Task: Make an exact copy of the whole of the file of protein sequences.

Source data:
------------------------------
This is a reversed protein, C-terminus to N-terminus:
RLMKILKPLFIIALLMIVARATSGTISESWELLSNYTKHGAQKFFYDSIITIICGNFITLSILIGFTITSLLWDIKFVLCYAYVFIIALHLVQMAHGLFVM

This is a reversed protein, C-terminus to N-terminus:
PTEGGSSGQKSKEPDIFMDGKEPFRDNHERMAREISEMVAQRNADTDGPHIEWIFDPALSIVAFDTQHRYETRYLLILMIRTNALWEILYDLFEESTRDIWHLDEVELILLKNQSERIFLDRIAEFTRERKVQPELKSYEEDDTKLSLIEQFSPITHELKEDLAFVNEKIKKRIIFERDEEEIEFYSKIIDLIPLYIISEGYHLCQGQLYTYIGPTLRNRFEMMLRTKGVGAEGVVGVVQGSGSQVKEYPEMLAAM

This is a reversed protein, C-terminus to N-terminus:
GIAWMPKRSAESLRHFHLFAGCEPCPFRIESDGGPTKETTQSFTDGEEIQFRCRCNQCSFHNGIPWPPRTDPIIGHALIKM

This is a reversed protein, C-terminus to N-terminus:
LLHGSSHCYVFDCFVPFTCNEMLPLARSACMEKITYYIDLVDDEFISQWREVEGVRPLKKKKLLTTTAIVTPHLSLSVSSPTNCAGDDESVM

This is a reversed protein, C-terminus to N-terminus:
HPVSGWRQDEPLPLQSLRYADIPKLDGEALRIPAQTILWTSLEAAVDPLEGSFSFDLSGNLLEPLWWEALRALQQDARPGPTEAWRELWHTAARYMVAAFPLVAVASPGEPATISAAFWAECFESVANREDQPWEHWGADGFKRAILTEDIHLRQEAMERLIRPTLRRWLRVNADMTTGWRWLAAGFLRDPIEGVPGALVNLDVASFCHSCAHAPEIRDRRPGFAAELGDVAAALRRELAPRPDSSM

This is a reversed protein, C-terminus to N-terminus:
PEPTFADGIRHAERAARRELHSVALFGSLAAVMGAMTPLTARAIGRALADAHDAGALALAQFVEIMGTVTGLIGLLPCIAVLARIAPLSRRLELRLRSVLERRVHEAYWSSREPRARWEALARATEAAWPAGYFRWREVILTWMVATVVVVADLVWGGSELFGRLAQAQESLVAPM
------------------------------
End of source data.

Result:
This is a reversed protein, C-terminus to N-terminus:
RLMKILKPLFIIALLMIVARATSGTISESWELLSNYTKHGAQKFFYDSIITIICGNFITLSILIGFTITSLLWDIKFVLCYAYVFIIALHLVQMAHGLFVM

This is a reversed protein, C-terminus to N-terminus:
PTEGGSSGQKSKEPDIFMDGKEPFRDNHERMAREISEMVAQRNADTDGPHIEWIFDPALSIVAFDTQHRYETRYLLILMIRTNALWEILYDLFEESTRDIWHLDEVELILLKNQSERIFLDRIAEFTRERKVQPELKSYEEDDTKLSLIEQFSPITHELKEDLAFVNEKIKKRIIFERDEEEIEFYSKIIDLIPLYIISEGYHLCQGQLYTYIGPTLRNRFEMMLRTKGVGAEGVVGVVQGSGSQVKEYPEMLAAM

This is a reversed protein, C-terminus to N-terminus:
GIAWMPKRSAESLRHFHLFAGCEPCPFRIESDGGPTKETTQSFTDGEEIQFRCRCNQCSFHNGIPWPPRTDPIIGHALIKM

This is a reversed protein, C-terminus to N-terminus:
LLHGSSHCYVFDCFVPFTCNEMLPLARSACMEKITYYIDLVDDEFISQWREVEGVRPLKKKKLLTTTAIVTPHLSLSVSSPTNCAGDDESVM

This is a reversed protein, C-terminus to N-terminus:
HPVSGWRQDEPLPLQSLRYADIPKLDGEALRIPAQTILWTSLEAAVDPLEGSFSFDLSGNLLEPLWWEALRALQQDARPGPTEAWRELWHTAARYMVAAFPLVAVASPGEPATISAAFWAECFESVANREDQPWEHWGADGFKRAILTEDIHLRQEAMERLIRPTLRRWLRVNADMTTGWRWLAAGFLRDPIEGVPGALVNLDVASFCHSCAHAPEIRDRRPGFAAELGDVAAALRRELAPRPDSSM

This is a reversed protein, C-terminus to N-terminus:
PEPTFADGIRHAERAARRELHSVALFGSLAAVMGAMTPLTARAIGRALADAHDAGALALAQFVEIMGTVTGLIGLLPCIAVLARIAPLSRRLELRLRSVLERRVHEAYWSSREPRARWEALARATEAAWPAGYFRWREVILTWMVATVVVVADLVWGGSELFGRLAQAQESLVAPM